Thursday, May 17, 2012

Bald assertion of facts not evidence

Mosher Engineering Limited v. Ootoova Estate, 2011 NUCA 6 is yet another case making it clear that, to resist summary judgment, there needs to be an evidentiary record created that shows a genuine issue for trial:


[7]   The chambers judge was correct that the admission was not binding on the appellant. There is not, however, any evidence on this record sufficient to resist summary dismissal. The case law is clear that the plaintiff cannot just allege facts to resist summary dismissal, but must bring forward some evidence to show that there is a genuine issue for trial: Canada (Attorney General) v. Lameman, 2008 SCC 14 (CanLII), 2008 SCC 14, [2008] 1 SCR 372, at para. 19.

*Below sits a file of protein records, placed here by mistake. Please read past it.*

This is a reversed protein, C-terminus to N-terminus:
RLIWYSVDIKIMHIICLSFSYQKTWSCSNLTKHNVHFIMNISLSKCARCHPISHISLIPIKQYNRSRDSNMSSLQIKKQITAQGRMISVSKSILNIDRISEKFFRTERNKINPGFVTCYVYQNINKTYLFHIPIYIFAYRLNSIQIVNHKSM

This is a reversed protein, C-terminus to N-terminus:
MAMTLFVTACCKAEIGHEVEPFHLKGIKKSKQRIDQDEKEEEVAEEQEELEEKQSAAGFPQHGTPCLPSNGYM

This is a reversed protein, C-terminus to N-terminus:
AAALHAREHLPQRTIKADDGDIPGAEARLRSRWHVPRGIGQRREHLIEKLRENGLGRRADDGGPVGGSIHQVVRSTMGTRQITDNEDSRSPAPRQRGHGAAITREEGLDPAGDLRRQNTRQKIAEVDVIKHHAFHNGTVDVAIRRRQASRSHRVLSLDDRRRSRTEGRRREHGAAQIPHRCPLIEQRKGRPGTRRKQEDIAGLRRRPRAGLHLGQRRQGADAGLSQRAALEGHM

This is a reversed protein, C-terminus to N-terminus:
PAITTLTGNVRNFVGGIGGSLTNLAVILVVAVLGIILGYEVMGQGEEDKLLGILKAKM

Anonymous said...

Do affidavits count as evidentiary record?

James C Morton said...

Yes they do